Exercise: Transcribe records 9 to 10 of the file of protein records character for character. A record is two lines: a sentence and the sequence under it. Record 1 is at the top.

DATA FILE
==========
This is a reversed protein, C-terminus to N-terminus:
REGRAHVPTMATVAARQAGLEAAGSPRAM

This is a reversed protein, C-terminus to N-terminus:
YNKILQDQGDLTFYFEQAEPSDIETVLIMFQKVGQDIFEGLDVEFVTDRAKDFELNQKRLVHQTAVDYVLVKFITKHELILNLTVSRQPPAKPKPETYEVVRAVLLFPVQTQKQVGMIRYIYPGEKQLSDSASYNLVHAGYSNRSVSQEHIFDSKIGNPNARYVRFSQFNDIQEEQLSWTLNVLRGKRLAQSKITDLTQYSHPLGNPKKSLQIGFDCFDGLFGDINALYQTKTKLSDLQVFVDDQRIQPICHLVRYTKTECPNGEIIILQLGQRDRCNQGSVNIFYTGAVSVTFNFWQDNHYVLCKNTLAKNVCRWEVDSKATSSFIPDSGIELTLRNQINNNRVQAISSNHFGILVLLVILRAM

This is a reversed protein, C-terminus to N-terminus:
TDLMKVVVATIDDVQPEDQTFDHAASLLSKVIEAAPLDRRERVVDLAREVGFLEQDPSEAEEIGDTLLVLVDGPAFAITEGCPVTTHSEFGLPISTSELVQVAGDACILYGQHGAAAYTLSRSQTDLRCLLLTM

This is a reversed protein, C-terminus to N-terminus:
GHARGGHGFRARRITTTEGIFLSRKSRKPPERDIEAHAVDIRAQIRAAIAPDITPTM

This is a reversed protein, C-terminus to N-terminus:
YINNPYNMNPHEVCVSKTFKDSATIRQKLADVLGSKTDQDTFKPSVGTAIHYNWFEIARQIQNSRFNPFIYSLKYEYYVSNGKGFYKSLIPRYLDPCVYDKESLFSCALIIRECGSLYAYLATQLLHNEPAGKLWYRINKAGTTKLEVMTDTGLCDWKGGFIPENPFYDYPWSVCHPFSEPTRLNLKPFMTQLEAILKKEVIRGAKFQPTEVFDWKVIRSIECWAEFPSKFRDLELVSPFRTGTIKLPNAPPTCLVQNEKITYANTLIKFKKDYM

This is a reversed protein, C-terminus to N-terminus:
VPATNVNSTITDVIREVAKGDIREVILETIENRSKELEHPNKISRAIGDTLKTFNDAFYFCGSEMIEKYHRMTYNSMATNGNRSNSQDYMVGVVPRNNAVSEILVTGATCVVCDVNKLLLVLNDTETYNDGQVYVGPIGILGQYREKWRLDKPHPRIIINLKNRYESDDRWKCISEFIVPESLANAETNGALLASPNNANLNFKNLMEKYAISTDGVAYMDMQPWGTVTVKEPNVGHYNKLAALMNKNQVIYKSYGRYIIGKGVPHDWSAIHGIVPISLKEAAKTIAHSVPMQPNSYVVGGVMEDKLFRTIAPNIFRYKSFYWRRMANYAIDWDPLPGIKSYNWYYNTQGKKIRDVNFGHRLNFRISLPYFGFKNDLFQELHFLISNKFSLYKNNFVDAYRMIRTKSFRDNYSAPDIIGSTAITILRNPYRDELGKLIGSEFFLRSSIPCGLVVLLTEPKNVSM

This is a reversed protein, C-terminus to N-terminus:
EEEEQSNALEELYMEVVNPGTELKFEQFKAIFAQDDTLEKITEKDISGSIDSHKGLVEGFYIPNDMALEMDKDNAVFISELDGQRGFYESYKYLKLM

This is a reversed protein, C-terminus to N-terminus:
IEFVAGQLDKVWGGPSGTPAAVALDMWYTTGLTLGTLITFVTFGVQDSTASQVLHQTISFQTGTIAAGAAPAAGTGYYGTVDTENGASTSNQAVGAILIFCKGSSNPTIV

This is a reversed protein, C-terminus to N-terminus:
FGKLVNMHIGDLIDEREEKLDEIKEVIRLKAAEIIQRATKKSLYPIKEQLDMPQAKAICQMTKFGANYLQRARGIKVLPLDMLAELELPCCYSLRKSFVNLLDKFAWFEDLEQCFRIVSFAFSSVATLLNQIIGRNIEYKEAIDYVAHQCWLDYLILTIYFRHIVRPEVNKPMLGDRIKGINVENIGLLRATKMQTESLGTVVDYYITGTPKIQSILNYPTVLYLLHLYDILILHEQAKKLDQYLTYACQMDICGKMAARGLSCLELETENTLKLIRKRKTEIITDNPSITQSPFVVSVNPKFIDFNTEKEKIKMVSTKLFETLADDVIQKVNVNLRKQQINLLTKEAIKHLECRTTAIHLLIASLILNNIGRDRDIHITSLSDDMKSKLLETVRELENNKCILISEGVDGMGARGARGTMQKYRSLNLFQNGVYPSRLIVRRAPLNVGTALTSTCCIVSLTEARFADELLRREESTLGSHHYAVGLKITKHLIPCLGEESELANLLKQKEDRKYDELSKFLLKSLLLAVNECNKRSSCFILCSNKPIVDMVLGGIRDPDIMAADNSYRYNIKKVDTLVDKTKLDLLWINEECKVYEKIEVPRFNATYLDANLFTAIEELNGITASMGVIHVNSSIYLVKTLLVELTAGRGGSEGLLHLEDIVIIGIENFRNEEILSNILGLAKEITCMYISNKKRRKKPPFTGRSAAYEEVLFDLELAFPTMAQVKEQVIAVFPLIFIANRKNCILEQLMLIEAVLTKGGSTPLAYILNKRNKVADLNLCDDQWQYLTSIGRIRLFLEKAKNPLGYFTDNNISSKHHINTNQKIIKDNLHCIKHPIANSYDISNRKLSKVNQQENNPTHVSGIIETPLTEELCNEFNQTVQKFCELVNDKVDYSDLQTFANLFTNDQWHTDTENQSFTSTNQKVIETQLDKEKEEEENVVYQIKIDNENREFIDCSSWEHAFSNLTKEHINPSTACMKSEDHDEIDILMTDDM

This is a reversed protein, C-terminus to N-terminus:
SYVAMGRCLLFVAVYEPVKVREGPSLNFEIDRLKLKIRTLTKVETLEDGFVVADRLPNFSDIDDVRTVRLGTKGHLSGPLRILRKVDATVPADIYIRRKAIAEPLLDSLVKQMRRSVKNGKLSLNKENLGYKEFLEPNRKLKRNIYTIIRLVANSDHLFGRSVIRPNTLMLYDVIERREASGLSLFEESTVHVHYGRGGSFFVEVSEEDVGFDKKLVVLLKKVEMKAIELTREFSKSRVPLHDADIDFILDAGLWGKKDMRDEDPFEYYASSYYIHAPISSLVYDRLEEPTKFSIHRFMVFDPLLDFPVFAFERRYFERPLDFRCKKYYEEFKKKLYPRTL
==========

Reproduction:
This is a reversed protein, C-terminus to N-terminus:
FGKLVNMHIGDLIDEREEKLDEIKEVIRLKAAEIIQRATKKSLYPIKEQLDMPQAKAICQMTKFGANYLQRARGIKVLPLDMLAELELPCCYSLRKSFVNLLDKFAWFEDLEQCFRIVSFAFSSVATLLNQIIGRNIEYKEAIDYVAHQCWLDYLILTIYFRHIVRPEVNKPMLGDRIKGINVENIGLLRATKMQTESLGTVVDYYITGTPKIQSILNYPTVLYLLHLYDILILHEQAKKLDQYLTYACQMDICGKMAARGLSCLELETENTLKLIRKRKTEIITDNPSITQSPFVVSVNPKFIDFNTEKEKIKMVSTKLFETLADDVIQKVNVNLRKQQINLLTKEAIKHLECRTTAIHLLIASLILNNIGRDRDIHITSLSDDMKSKLLETVRELENNKCILISEGVDGMGARGARGTMQKYRSLNLFQNGVYPSRLIVRRAPLNVGTALTSTCCIVSLTEARFADELLRREESTLGSHHYAVGLKITKHLIPCLGEESELANLLKQKEDRKYDELSKFLLKSLLLAVNECNKRSSCFILCSNKPIVDMVLGGIRDPDIMAADNSYRYNIKKVDTLVDKTKLDLLWINEECKVYEKIEVPRFNATYLDANLFTAIEELNGITASMGVIHVNSSIYLVKTLLVELTAGRGGSEGLLHLEDIVIIGIENFRNEEILSNILGLAKEITCMYISNKKRRKKPPFTGRSAAYEEVLFDLELAFPTMAQVKEQVIAVFPLIFIANRKNCILEQLMLIEAVLTKGGSTPLAYILNKRNKVADLNLCDDQWQYLTSIGRIRLFLEKAKNPLGYFTDNNISSKHHINTNQKIIKDNLHCIKHPIANSYDISNRKLSKVNQQENNPTHVSGIIETPLTEELCNEFNQTVQKFCELVNDKVDYSDLQTFANLFTNDQWHTDTENQSFTSTNQKVIETQLDKEKEEEENVVYQIKIDNENREFIDCSSWEHAFSNLTKEHINPSTACMKSEDHDEIDILMTDDM

This is a reversed protein, C-terminus to N-terminus:
SYVAMGRCLLFVAVYEPVKVREGPSLNFEIDRLKLKIRTLTKVETLEDGFVVADRLPNFSDIDDVRTVRLGTKGHLSGPLRILRKVDATVPADIYIRRKAIAEPLLDSLVKQMRRSVKNGKLSLNKENLGYKEFLEPNRKLKRNIYTIIRLVANSDHLFGRSVIRPNTLMLYDVIERREASGLSLFEESTVHVHYGRGGSFFVEVSEEDVGFDKKLVVLLKKVEMKAIELTREFSKSRVPLHDADIDFILDAGLWGKKDMRDEDPFEYYASSYYIHAPISSLVYDRLEEPTKFSIHRFMVFDPLLDFPVFAFERRYFERPLDFRCKKYYEEFKKKLYPRTL